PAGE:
The Earth does not rotate in a totally uniform manner. The Earth’s rotation slows down over time, increasing the duration of the day by around 1.8 milliseconds every century on average. This suggests that a day only lasted 21 hours 600 million years ago. The variations in day length are caused by a number of reasons, including the Moon’s and Sun’s tidal effects, core-mantle coupling within the Earth, and the planet’s total mass distribution.

A stunning discovery was made by scientists in the year 2020. They discovered that, rather than slowing down, the Earth has begun to rotate faster. It is now spinning at a faster rate than it has been in the previous 50 years. In fact, the 28 days with the shortest duration on record all happened in the year 2020. Scientists are still unsure what is causing the increase in Earth’s rotation rate, although some speculate that it may be related to the melting of glaciers throughout the twentieth century or the accumulation of vast amounts of water in the northern hemisphere reservoirs.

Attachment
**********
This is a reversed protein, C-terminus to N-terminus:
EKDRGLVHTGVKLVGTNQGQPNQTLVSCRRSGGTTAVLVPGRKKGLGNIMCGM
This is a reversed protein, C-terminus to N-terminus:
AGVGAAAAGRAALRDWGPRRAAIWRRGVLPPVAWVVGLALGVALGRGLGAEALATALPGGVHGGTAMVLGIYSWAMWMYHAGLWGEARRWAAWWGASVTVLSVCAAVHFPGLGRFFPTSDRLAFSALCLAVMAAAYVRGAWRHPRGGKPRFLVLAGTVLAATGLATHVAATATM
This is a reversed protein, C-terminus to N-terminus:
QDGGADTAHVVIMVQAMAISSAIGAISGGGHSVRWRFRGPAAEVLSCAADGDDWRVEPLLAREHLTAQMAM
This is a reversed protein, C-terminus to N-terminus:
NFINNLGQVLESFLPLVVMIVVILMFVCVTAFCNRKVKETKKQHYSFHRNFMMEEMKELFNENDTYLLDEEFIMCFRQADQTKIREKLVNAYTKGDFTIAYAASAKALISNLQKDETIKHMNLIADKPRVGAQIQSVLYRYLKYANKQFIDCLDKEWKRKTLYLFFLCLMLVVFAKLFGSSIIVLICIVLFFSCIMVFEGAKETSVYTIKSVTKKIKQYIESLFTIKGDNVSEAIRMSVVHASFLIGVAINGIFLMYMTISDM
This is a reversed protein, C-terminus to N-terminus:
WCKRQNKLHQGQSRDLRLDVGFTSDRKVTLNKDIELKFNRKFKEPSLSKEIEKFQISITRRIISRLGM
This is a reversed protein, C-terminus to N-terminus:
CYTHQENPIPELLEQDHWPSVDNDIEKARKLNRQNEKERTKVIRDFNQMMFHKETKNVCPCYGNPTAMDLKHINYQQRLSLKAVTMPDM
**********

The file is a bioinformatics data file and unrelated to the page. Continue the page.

But, for the time being, should we be concerned? Although it will have no impact on our daily lives, it could have major repercussions for technology such as Global Positioning System (GPS) satellites, smartphones, laptops, and communication networks, which all rely on extremely precise timing systems. However, such issues can be solved in the end, perhaps by simply deleting a leap second rather than adding one. So, unless the shortening of the day is due to human activities, we shouldn’t be concerned.